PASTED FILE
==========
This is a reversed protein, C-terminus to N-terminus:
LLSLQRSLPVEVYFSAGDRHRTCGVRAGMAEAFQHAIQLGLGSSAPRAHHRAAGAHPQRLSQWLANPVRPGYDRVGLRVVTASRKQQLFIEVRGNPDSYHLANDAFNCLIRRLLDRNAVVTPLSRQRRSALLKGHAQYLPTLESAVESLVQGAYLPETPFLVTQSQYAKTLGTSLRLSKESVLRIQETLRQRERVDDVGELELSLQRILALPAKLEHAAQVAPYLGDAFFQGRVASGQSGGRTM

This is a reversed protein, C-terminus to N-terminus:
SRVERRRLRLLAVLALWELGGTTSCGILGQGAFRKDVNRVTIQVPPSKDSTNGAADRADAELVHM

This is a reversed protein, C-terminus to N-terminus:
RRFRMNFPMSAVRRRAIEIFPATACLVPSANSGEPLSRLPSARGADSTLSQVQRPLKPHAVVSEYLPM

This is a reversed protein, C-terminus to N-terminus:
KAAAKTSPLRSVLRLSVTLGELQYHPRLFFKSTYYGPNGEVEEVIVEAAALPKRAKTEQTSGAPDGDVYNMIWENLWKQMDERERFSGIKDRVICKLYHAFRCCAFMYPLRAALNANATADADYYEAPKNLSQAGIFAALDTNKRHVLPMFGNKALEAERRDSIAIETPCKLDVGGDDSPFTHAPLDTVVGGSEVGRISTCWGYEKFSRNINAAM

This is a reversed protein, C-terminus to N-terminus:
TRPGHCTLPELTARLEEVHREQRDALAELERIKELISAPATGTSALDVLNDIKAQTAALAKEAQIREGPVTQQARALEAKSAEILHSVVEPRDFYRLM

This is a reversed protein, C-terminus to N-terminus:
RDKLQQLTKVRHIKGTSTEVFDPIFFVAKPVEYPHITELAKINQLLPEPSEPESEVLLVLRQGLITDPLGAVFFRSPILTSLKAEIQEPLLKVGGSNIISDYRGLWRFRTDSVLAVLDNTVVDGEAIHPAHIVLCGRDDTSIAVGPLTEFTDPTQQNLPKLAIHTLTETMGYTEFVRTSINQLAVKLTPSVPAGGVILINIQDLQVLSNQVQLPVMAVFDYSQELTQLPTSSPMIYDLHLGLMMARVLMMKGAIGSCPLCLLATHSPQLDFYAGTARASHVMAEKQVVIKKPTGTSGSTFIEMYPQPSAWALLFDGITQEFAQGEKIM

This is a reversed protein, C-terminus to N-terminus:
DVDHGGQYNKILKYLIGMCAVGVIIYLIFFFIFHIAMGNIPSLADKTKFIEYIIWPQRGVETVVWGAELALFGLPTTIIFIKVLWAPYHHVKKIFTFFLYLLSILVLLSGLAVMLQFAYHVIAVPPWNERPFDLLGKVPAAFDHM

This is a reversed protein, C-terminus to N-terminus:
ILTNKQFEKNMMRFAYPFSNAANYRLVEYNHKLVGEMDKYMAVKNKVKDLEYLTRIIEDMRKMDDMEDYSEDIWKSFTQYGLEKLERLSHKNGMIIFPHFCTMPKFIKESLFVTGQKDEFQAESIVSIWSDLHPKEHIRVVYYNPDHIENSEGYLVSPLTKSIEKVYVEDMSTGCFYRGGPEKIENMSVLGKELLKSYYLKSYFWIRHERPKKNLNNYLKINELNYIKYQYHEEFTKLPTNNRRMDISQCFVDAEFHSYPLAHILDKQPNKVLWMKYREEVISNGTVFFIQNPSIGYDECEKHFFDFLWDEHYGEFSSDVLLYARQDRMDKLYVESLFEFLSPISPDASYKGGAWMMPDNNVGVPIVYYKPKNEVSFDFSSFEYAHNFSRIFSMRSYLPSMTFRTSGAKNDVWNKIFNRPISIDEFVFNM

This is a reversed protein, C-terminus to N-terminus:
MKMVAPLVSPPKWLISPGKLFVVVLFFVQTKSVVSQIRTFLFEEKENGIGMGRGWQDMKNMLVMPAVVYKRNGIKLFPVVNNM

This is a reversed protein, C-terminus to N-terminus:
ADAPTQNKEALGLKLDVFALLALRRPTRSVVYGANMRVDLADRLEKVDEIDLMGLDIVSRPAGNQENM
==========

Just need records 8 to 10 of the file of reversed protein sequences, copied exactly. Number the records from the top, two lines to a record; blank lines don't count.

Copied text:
This is a reversed protein, C-terminus to N-terminus:
ILTNKQFEKNMMRFAYPFSNAANYRLVEYNHKLVGEMDKYMAVKNKVKDLEYLTRIIEDMRKMDDMEDYSEDIWKSFTQYGLEKLERLSHKNGMIIFPHFCTMPKFIKESLFVTGQKDEFQAESIVSIWSDLHPKEHIRVVYYNPDHIENSEGYLVSPLTKSIEKVYVEDMSTGCFYRGGPEKIENMSVLGKELLKSYYLKSYFWIRHERPKKNLNNYLKINELNYIKYQYHEEFTKLPTNNRRMDISQCFVDAEFHSYPLAHILDKQPNKVLWMKYREEVISNGTVFFIQNPSIGYDECEKHFFDFLWDEHYGEFSSDVLLYARQDRMDKLYVESLFEFLSPISPDASYKGGAWMMPDNNVGVPIVYYKPKNEVSFDFSSFEYAHNFSRIFSMRSYLPSMTFRTSGAKNDVWNKIFNRPISIDEFVFNM

This is a reversed protein, C-terminus to N-terminus:
MKMVAPLVSPPKWLISPGKLFVVVLFFVQTKSVVSQIRTFLFEEKENGIGMGRGWQDMKNMLVMPAVVYKRNGIKLFPVVNNM

This is a reversed protein, C-terminus to N-terminus:
ADAPTQNKEALGLKLDVFALLALRRPTRSVVYGANMRVDLADRLEKVDEIDLMGLDIVSRPAGNQENM